Organize the Unorganized: The UE National Organizing Plan

The power of working people to advance our interests, resist employer attacks on our conditions, and reshape our society to serve the many, not only the few, can only be realized when we are united in purpose and action. For this reason, organizing the unorganized has always been our union’s primary task. 

Even when faced with the attacks on labor unions, working people, immigrants, people of color, and women waged by the Trump administration and other right-wing forces, and even with pandemic conditions, we come to our 77th National Convention able to report significant progress on the organizing front. With help from rank-and-file UE members  we organized thousands of new members in California, New Mexico, Wisconsin, Kentucky, Pennsylvania, and New Jersey.

But we did so despite a difficult environment for working people and their unions. The Trump labor board, populated by union-busting lawyers who are just now being moved out of Washington, reversed small gains made during previous administrations, like quick organizing elections. The internment of immigrant families on our southern border, support for white supremacists in Charlottesville and elsewhere have only intensified the attacks on working people.  

Meanwhile, the percentage of American workers represented by unions is dangerously low at just 10.8 percent, one of the lowest points in a century. A weaker labor movement, huge corporate tax cuts passed by the Trump administration and pandemic-related job loss has resulted in unprecedented income inequality. Already-weak labor laws are further undermined by employer efforts to evade compliance through the use of temporary staffing agencies, subcontracting, and independent contractor schemes. Privatization continues apace, decimating good public-sector jobs.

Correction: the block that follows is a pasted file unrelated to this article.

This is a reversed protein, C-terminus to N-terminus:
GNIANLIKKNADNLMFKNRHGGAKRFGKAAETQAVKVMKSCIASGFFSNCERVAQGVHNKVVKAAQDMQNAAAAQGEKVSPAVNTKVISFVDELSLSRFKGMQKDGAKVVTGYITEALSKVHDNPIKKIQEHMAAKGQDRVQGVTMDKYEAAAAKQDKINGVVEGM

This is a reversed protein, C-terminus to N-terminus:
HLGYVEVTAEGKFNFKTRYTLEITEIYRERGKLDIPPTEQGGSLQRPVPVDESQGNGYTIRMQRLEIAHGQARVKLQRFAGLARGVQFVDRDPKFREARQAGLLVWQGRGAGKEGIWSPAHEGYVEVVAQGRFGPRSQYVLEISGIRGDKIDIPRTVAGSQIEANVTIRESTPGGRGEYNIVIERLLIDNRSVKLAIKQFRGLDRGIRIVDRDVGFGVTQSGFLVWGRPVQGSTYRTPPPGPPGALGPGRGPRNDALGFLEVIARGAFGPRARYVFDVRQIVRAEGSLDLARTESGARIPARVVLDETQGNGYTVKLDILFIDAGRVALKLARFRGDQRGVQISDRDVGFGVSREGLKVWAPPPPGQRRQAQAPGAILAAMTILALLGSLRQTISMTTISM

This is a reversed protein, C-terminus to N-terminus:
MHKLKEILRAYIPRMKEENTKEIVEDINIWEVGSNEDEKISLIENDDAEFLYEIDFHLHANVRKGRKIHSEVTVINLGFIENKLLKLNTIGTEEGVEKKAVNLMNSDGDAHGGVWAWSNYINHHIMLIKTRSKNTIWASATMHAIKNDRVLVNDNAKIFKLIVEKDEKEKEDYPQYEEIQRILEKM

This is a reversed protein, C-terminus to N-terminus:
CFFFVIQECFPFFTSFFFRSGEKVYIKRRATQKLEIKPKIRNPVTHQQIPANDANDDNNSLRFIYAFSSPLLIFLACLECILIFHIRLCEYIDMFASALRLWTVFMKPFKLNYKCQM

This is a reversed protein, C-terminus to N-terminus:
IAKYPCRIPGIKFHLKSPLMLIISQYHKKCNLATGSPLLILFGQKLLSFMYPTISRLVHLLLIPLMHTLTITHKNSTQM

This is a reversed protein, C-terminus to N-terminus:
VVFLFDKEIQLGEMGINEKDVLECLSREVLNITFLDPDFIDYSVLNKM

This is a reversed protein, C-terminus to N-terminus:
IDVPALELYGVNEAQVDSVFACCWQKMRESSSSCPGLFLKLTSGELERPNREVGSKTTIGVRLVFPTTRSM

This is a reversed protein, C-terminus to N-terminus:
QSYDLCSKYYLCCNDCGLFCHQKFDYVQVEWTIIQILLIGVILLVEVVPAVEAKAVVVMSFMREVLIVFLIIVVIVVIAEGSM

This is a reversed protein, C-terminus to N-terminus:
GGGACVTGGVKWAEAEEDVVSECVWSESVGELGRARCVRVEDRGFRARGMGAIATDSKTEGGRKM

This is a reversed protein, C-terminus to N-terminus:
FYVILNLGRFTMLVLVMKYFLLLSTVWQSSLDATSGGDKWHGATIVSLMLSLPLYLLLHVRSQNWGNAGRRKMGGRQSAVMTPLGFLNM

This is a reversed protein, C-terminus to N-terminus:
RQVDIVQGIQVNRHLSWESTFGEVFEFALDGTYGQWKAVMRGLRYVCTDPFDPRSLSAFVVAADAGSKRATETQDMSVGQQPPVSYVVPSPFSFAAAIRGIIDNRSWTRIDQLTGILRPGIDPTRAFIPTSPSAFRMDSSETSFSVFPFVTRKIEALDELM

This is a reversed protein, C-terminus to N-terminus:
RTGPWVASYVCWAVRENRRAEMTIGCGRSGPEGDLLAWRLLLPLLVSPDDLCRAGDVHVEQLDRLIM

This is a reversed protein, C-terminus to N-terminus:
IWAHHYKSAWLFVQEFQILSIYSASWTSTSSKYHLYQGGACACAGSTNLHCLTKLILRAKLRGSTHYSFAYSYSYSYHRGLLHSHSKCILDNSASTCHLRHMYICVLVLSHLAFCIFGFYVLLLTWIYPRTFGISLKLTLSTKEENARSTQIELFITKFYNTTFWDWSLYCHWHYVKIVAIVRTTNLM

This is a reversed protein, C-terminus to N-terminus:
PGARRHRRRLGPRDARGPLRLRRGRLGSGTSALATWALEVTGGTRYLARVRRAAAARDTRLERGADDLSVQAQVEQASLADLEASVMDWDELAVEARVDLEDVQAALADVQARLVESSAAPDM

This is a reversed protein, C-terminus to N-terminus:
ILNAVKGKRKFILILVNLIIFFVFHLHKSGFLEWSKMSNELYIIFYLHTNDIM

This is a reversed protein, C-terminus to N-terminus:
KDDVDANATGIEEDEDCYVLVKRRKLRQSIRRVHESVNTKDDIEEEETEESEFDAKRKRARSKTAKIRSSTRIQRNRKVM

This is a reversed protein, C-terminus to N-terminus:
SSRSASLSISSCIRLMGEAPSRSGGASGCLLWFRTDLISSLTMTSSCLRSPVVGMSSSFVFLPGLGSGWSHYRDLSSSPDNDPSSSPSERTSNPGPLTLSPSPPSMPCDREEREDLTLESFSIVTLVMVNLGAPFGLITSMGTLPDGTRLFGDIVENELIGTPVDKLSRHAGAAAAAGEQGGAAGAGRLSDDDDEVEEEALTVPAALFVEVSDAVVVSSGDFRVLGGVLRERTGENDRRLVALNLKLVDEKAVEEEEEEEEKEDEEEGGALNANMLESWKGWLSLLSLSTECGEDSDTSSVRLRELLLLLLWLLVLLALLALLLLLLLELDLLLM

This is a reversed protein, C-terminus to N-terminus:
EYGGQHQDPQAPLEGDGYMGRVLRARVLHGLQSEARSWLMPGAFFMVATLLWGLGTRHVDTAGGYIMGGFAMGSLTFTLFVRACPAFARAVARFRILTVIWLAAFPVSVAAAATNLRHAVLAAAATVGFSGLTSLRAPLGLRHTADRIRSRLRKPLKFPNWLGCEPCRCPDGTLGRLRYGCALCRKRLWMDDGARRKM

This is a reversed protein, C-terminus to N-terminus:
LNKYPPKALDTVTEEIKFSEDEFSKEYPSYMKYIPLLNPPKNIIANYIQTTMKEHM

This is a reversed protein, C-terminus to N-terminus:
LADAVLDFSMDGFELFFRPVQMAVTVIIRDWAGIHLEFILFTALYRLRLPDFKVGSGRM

Workers are fighting back and UE is helping to lead the way. Since our last national convention, hundreds of thousands of working people have taken to the streets to protest brutality against people of color and to support the Black Lives Matter movement.  UE and other unions, along with hundreds of other community and civil rights organizations, successfully registered millions of voters and threw out Trump and the white supremacists who dominated his administration. 

But even in light of this renewed militancy and political activism, workers continue to face tremendous obstacles to organizing, from a legal regime stacked against workers, to intense union-busting by employers, to a constant propaganda barrage from the corporate media. In Bessemer, Alabama we witnessed the kind of “legal” union busting campaign which a company like Amazon can employ to stop a predominantly black workforce from becoming its first unionized shop in the U.S. Amazon exploited all of its legal advantages against its workers, like holding deceitful captive audience meetings and plastering its workplace with anti-union propaganda. It also utilized other questionable tactics including new traffic patterns to limit organizer gate access and conspiring with the Post Office to set up temporary mailboxes inside of the plant.  This is one of many reasons why UE strongly supports the PRO Act, which restores workers’ right to organize and establishes meaningful penalties on employers who violate those rights.

But facing these challenges means that our organizing work needs to be stronger and smarter. To meet the challenges, UE formed a larger team of dedicated organizing staff. We’ve developed new tools to allow workers to contact us when they are looking for a union. We’ve employed new technology to track and analyze our work and developed new strategies to more effectively generate organizing leads.